Sunnier Side of the Office
You may have noticed over the last several months that a number of publications have announced paywalls, like Business Insider, Vanity Fair, The Atlantic and Bloomberg, as Axios reports. Others that had existing paywalls — the New York Times, Washington Post and Wall Street Journal — have over time made their paywalls stricter.
But in media circles, the conversation is turning to whether there are too many paywalls competing for subscription money. After all, the average person isn’t going to subscribe to five different publications, so the danger is that if too many publications rely on subscription revenue to survive, most of them won’t make it.
There’s a debate now about whether subscription bundling could be an answer that lets some local newspapers — which have been in a tailspin for years — get a share of revenue that’s being gobbled up by national ones like the NYT, WSJ and Washington Post. Bundling is already happening with services like Netflix and Spotify. While any real major movement on this front remains to be seen, it’s worth keeping an eye on how so many media properties compete for people’s time and subscriptions.
The desire for video content is still on the rise, with about 53% of people saying they want to see more video from marketers. Apple has taken note and is building up its video strategy by asking publishers to distribute videos via Apple News. However, as this is a newer strategy for Apple, publishers are still waiting to see the revenue proven out.
Apple News was developed in 2015 as a mobile app and news aggregator, reaching affluent people in their mid-20’s to mid-40’s. It’s undergone several changes from its look and feel to adding in new pieces of content, and is continuing to work on its business/revenue models.
In early 2018, Apple News added a “Top Videos” section to the app’s main page. Apple is hoping this section will help drive greater distribution of publisher content amongst the app’s 60 million monthly users. Apple has also begun inserting skippable interstitial videos that publishers hope will generate money they aren’t yet receiving from the current distribution on Apple News. Trevor Fellows, EVP of digital sales and strategy at NBCU told Digiday, “The amount of revenue each publisher sees will vary depending on how much content they distribute and traffic they get on the app, and Apple’s cut will also influence it.”
Apple is hoping that publishers with high-quality content would potentially see longer watch times and higher engagement rates and be considered a valuable resource. But if the ROI isn’t there, Apple will have to look into continuing to readjust its revenue model.
NBCUniversal is pushing beyond the usual TV measurement (how many people saw ads) and is taking a page out of the digital media playbook by connecting ads to business results.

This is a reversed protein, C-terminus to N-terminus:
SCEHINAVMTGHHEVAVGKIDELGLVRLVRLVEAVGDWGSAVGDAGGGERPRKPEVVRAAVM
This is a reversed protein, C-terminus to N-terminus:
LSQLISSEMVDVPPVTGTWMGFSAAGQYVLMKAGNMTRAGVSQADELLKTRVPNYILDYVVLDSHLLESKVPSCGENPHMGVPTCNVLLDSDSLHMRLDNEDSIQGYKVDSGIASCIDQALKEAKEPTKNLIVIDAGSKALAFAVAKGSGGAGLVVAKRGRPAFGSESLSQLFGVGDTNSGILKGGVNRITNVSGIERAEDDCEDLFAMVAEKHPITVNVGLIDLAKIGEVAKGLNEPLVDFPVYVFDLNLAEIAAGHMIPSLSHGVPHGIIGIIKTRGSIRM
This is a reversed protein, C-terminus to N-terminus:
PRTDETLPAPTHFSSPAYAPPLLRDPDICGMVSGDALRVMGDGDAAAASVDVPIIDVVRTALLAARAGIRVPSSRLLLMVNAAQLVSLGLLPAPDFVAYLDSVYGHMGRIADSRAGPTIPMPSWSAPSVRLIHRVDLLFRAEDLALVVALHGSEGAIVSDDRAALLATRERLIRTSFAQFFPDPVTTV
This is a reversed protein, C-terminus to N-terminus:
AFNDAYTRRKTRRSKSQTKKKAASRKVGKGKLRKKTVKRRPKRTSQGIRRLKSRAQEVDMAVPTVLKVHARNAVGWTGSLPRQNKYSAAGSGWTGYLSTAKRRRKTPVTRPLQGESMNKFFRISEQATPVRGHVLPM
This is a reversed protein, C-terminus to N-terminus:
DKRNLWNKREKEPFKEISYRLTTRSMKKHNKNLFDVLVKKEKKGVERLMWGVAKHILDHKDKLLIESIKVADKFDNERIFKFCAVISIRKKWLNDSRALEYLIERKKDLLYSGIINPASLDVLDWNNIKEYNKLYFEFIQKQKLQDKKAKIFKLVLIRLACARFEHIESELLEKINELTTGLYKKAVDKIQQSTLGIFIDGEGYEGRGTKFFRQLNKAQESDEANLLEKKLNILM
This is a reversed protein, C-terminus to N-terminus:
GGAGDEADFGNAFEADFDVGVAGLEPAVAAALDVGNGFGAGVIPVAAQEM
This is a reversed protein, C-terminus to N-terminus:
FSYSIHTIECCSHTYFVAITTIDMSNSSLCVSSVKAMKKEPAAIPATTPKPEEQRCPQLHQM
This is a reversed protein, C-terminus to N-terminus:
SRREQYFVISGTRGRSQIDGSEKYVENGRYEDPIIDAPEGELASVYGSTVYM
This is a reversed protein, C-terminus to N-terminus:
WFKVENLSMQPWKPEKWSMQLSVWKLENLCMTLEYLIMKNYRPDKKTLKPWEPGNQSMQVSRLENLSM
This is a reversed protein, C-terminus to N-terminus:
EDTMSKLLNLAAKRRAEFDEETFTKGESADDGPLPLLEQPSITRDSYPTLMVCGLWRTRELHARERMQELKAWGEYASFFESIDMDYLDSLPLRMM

“In an effort to convince advertisers that TV can demonstrate the same kind of return-on-investment as digital media, the company is working with iSpot.tv to show brands business outcomes that result from their ads, such as increases in web visits and sales,” according to the Wall Street Journal. “The company will work with advertisers to define the outcome they want to measure, and then work with media measurement firm iSpot to track the success of the campaign.”
The move is not a common one for TV networks to make, and it’s also a complicated one. “Tying TV viewing to business outcomes provides advertisers with greater validation that their ads worked, but the measurement process is complicated and has yet to go mainstream,” said the WSJ. “The approach entails patching together various data sources and formats from third-party vendors, such as sales and digital behavioral data.”
This Week in Social: As F8 Would Have It
Amid the chaos of the Cambridge Analytica data scandal that Facebook found itself in the middle of, the platform pressed on last week with its annual F8 developer conference in San Jose. Here are some of the most important announcements and new features delivered on-stage at F8:
Of all the announcements given at F8, this one is clearly to placate people upset by the Cambridge Analytica fallout. The Clear History feature will let users see information about the apps and websites they’ve interacted with. Users can then delete this information and turn off Facebook’s ability to store the information associated with their accounts moving forward.
No popular app is ever safe from Facebook’s grasp for long, and Tinder is apparently no exception. Facebook saw the 200 million single users on its platform as an opportunity to launch a dating service named FaceDate. No left or right swipes so far, however—the feature isn’t intended to be a way to hookup. Zuckerberg claims FaceDate is going to be for “building real, long-term relationships.” Sure, Jan.
With 1.2 billion users on Messenger as of 2017, Facebook is trying to make the app as appealing to marketers as possible. With a new AR feature, businesses can encourage users who contact them to open the camera, which will be pre-populated with contextual AR effects filters. Some companies who have already tested the waters include Nike (virtual shoes), Kia (put the new Stinger in your driveway) and Sephora (virtual makeover).
We’re only scraping the surface of everything announced at F8, so we recommend reading a full recap to get a better idea of what Facebook is up to. What’s clear is that despite the setbacks of Russian interference and the Cambridge Analytica scandal, Facebook is attempting to shed the controversy and go full steam ahead.